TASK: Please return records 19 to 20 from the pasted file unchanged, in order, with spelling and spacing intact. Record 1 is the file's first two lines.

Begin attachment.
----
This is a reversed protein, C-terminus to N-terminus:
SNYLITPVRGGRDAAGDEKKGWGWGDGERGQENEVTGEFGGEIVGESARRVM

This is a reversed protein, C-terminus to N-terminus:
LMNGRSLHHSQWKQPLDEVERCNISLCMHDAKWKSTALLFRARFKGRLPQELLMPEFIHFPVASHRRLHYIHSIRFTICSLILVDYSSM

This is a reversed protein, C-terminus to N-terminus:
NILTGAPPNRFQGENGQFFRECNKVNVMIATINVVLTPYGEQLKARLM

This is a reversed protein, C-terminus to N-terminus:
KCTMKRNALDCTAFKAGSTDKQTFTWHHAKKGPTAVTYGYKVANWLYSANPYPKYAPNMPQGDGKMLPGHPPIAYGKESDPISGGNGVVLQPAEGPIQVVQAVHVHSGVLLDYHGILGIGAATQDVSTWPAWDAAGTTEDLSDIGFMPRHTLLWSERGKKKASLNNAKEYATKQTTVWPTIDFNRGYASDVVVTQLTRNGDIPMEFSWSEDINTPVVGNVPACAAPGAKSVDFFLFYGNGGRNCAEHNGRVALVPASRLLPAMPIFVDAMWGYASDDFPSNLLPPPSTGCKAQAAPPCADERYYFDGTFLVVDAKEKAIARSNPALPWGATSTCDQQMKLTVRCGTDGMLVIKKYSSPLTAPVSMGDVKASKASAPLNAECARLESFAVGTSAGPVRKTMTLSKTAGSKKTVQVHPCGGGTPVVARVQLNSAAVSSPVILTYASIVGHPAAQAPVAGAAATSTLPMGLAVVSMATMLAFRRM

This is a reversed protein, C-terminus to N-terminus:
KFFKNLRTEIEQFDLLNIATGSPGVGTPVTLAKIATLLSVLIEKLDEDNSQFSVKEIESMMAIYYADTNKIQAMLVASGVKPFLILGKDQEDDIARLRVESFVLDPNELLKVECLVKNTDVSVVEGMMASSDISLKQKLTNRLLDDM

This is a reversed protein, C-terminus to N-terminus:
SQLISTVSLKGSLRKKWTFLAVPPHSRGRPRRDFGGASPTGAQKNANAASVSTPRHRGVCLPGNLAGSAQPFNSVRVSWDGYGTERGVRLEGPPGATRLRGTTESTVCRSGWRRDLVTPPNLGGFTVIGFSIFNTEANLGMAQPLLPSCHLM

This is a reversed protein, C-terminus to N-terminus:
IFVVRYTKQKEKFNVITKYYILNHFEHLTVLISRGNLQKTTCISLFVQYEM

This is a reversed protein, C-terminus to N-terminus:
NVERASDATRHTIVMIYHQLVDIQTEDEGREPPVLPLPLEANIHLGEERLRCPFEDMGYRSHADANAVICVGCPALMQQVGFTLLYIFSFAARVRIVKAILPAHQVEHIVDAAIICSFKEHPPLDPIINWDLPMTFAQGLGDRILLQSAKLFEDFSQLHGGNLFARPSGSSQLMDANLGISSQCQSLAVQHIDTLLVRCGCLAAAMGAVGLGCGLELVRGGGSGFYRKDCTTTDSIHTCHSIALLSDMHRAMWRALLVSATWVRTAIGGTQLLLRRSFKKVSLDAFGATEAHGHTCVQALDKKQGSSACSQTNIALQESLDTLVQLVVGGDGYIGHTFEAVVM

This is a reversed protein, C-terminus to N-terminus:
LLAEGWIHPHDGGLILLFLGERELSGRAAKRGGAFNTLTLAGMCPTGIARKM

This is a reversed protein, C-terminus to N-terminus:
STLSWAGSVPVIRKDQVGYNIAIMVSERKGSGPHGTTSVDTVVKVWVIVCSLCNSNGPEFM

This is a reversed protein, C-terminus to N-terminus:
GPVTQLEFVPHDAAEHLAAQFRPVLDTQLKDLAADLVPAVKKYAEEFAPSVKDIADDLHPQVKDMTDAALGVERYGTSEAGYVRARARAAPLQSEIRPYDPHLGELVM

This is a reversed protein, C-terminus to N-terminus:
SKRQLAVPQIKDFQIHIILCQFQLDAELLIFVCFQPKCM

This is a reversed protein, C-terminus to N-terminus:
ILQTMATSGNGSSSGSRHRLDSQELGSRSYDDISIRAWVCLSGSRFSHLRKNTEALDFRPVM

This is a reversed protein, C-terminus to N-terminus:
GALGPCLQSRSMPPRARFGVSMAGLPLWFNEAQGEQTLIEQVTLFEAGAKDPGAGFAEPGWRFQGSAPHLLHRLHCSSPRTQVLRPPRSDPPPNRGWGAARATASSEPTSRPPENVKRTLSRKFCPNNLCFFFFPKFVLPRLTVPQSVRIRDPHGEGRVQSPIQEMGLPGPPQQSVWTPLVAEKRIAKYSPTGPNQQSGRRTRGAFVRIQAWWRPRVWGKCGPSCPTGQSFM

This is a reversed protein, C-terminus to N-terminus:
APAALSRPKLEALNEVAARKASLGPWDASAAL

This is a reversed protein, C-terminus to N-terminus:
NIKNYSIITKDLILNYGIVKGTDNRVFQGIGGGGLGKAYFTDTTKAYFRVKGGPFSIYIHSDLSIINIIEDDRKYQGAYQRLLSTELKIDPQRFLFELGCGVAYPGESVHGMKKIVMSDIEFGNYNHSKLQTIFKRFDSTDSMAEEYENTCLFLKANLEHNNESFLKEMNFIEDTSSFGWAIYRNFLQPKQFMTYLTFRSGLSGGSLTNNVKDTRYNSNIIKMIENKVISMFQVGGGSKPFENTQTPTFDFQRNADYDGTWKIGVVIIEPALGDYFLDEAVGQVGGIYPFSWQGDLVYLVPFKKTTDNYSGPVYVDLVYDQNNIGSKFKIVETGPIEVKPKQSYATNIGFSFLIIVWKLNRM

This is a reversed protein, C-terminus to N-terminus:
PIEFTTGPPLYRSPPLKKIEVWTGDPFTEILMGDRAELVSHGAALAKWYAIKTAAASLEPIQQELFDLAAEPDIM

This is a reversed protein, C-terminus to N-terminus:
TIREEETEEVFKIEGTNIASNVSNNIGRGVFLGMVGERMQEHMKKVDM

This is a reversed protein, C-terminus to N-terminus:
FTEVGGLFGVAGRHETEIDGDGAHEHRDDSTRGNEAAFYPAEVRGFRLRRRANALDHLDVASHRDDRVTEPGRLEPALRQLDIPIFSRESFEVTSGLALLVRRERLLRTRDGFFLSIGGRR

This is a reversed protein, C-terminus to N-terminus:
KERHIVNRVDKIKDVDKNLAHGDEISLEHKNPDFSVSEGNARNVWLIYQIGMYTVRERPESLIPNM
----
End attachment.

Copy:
This is a reversed protein, C-terminus to N-terminus:
FTEVGGLFGVAGRHETEIDGDGAHEHRDDSTRGNEAAFYPAEVRGFRLRRRANALDHLDVASHRDDRVTEPGRLEPALRQLDIPIFSRESFEVTSGLALLVRRERLLRTRDGFFLSIGGRR

This is a reversed protein, C-terminus to N-terminus:
KERHIVNRVDKIKDVDKNLAHGDEISLEHKNPDFSVSEGNARNVWLIYQIGMYTVRERPESLIPNM